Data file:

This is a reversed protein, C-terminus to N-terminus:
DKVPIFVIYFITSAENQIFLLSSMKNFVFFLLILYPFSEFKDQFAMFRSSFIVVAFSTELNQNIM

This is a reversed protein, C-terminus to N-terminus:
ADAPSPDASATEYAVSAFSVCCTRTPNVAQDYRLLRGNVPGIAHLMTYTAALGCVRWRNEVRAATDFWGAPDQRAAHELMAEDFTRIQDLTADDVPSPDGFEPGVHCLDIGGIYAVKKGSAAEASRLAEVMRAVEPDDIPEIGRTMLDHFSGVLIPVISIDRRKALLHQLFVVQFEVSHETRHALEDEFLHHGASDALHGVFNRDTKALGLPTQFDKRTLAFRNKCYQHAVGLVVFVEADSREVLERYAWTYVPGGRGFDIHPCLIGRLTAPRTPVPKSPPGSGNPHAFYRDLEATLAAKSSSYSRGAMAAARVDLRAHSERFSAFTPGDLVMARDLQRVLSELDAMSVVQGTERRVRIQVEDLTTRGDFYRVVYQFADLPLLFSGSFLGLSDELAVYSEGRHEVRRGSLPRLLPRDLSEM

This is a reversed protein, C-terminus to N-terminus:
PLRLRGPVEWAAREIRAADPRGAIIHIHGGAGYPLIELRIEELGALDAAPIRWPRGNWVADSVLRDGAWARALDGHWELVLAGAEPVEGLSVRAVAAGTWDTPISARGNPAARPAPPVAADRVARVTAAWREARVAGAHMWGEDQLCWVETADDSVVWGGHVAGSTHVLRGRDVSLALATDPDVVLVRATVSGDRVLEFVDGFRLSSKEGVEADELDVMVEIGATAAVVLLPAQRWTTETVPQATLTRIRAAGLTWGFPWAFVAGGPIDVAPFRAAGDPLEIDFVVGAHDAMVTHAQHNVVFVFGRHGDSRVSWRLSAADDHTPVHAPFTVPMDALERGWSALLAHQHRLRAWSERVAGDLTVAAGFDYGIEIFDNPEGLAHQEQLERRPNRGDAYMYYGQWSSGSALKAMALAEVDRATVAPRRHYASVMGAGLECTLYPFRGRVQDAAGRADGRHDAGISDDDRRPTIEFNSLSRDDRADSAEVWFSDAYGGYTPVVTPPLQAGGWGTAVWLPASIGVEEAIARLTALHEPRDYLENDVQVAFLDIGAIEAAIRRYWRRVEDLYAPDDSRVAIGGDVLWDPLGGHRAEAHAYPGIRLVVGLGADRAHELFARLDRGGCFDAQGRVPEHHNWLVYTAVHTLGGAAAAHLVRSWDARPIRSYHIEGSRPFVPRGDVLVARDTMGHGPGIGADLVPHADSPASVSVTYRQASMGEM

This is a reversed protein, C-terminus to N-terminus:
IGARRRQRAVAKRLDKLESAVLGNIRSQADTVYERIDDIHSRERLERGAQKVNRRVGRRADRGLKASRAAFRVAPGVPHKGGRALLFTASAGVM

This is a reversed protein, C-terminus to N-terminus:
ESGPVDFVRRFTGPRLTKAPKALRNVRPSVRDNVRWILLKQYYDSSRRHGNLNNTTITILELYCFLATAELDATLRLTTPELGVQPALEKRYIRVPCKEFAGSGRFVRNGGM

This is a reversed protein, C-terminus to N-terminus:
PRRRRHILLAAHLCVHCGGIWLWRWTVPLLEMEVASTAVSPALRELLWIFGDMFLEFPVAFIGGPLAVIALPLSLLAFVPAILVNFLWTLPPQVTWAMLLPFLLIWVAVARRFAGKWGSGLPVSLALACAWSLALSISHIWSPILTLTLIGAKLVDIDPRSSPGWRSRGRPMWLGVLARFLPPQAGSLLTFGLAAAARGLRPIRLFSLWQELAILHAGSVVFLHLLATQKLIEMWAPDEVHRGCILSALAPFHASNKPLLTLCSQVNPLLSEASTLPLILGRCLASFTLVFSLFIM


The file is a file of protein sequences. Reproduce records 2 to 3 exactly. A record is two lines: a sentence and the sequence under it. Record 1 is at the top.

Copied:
This is a reversed protein, C-terminus to N-terminus:
ADAPSPDASATEYAVSAFSVCCTRTPNVAQDYRLLRGNVPGIAHLMTYTAALGCVRWRNEVRAATDFWGAPDQRAAHELMAEDFTRIQDLTADDVPSPDGFEPGVHCLDIGGIYAVKKGSAAEASRLAEVMRAVEPDDIPEIGRTMLDHFSGVLIPVISIDRRKALLHQLFVVQFEVSHETRHALEDEFLHHGASDALHGVFNRDTKALGLPTQFDKRTLAFRNKCYQHAVGLVVFVEADSREVLERYAWTYVPGGRGFDIHPCLIGRLTAPRTPVPKSPPGSGNPHAFYRDLEATLAAKSSSYSRGAMAAARVDLRAHSERFSAFTPGDLVMARDLQRVLSELDAMSVVQGTERRVRIQVEDLTTRGDFYRVVYQFADLPLLFSGSFLGLSDELAVYSEGRHEVRRGSLPRLLPRDLSEM

This is a reversed protein, C-terminus to N-terminus:
PLRLRGPVEWAAREIRAADPRGAIIHIHGGAGYPLIELRIEELGALDAAPIRWPRGNWVADSVLRDGAWARALDGHWELVLAGAEPVEGLSVRAVAAGTWDTPISARGNPAARPAPPVAADRVARVTAAWREARVAGAHMWGEDQLCWVETADDSVVWGGHVAGSTHVLRGRDVSLALATDPDVVLVRATVSGDRVLEFVDGFRLSSKEGVEADELDVMVEIGATAAVVLLPAQRWTTETVPQATLTRIRAAGLTWGFPWAFVAGGPIDVAPFRAAGDPLEIDFVVGAHDAMVTHAQHNVVFVFGRHGDSRVSWRLSAADDHTPVHAPFTVPMDALERGWSALLAHQHRLRAWSERVAGDLTVAAGFDYGIEIFDNPEGLAHQEQLERRPNRGDAYMYYGQWSSGSALKAMALAEVDRATVAPRRHYASVMGAGLECTLYPFRGRVQDAAGRADGRHDAGISDDDRRPTIEFNSLSRDDRADSAEVWFSDAYGGYTPVVTPPLQAGGWGTAVWLPASIGVEEAIARLTALHEPRDYLENDVQVAFLDIGAIEAAIRRYWRRVEDLYAPDDSRVAIGGDVLWDPLGGHRAEAHAYPGIRLVVGLGADRAHELFARLDRGGCFDAQGRVPEHHNWLVYTAVHTLGGAAAAHLVRSWDARPIRSYHIEGSRPFVPRGDVLVARDTMGHGPGIGADLVPHADSPASVSVTYRQASMGEM